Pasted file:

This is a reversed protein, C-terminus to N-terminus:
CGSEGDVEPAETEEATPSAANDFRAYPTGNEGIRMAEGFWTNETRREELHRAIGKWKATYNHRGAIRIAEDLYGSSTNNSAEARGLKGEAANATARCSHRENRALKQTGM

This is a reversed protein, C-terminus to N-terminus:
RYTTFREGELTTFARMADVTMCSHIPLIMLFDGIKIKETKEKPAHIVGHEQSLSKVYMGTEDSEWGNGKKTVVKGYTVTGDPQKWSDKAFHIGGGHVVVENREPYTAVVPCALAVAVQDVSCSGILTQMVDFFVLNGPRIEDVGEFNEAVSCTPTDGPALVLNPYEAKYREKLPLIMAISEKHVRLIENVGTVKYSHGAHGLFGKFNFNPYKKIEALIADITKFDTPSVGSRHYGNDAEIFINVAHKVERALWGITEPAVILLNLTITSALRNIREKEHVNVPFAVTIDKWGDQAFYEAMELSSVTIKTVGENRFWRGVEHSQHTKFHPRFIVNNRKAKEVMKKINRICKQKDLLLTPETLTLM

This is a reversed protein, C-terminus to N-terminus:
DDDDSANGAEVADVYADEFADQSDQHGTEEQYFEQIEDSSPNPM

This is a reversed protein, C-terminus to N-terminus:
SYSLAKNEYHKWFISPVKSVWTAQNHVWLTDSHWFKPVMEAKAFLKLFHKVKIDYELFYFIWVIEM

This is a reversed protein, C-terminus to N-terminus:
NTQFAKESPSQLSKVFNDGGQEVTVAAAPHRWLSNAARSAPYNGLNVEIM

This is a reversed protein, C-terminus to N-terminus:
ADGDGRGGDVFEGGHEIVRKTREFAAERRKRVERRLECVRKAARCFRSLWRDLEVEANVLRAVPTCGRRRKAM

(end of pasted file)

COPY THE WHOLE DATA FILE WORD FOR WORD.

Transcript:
This is a reversed protein, C-terminus to N-terminus:
CGSEGDVEPAETEEATPSAANDFRAYPTGNEGIRMAEGFWTNETRREELHRAIGKWKATYNHRGAIRIAEDLYGSSTNNSAEARGLKGEAANATARCSHRENRALKQTGM

This is a reversed protein, C-terminus to N-terminus:
RYTTFREGELTTFARMADVTMCSHIPLIMLFDGIKIKETKEKPAHIVGHEQSLSKVYMGTEDSEWGNGKKTVVKGYTVTGDPQKWSDKAFHIGGGHVVVENREPYTAVVPCALAVAVQDVSCSGILTQMVDFFVLNGPRIEDVGEFNEAVSCTPTDGPALVLNPYEAKYREKLPLIMAISEKHVRLIENVGTVKYSHGAHGLFGKFNFNPYKKIEALIADITKFDTPSVGSRHYGNDAEIFINVAHKVERALWGITEPAVILLNLTITSALRNIREKEHVNVPFAVTIDKWGDQAFYEAMELSSVTIKTVGENRFWRGVEHSQHTKFHPRFIVNNRKAKEVMKKINRICKQKDLLLTPETLTLM

This is a reversed protein, C-terminus to N-terminus:
DDDDSANGAEVADVYADEFADQSDQHGTEEQYFEQIEDSSPNPM

This is a reversed protein, C-terminus to N-terminus:
SYSLAKNEYHKWFISPVKSVWTAQNHVWLTDSHWFKPVMEAKAFLKLFHKVKIDYELFYFIWVIEM

This is a reversed protein, C-terminus to N-terminus:
NTQFAKESPSQLSKVFNDGGQEVTVAAAPHRWLSNAARSAPYNGLNVEIM

This is a reversed protein, C-terminus to N-terminus:
ADGDGRGGDVFEGGHEIVRKTREFAAERRKRVERRLECVRKAARCFRSLWRDLEVEANVLRAVPTCGRRRKAM